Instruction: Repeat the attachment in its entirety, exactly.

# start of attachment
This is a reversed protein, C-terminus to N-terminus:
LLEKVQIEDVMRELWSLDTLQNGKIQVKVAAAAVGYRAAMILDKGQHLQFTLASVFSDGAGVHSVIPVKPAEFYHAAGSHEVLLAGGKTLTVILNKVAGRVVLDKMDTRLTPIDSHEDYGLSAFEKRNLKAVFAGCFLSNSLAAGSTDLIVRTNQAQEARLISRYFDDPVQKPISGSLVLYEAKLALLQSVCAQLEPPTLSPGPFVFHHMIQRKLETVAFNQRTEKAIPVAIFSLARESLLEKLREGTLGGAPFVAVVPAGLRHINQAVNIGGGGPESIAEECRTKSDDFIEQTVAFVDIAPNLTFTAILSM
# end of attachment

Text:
This is a reversed protein, C-terminus to N-terminus:
LLEKVQIEDVMRELWSLDTLQNGKIQVKVAAAAVGYRAAMILDKGQHLQFTLASVFSDGAGVHSVIPVKPAEFYHAAGSHEVLLAGGKTLTVILNKVAGRVVLDKMDTRLTPIDSHEDYGLSAFEKRNLKAVFAGCFLSNSLAAGSTDLIVRTNQAQEARLISRYFDDPVQKPISGSLVLYEAKLALLQSVCAQLEPPTLSPGPFVFHHMIQRKLETVAFNQRTEKAIPVAIFSLARESLLEKLREGTLGGAPFVAVVPAGLRHINQAVNIGGGGPESIAEECRTKSDDFIEQTVAFVDIAPNLTFTAILSM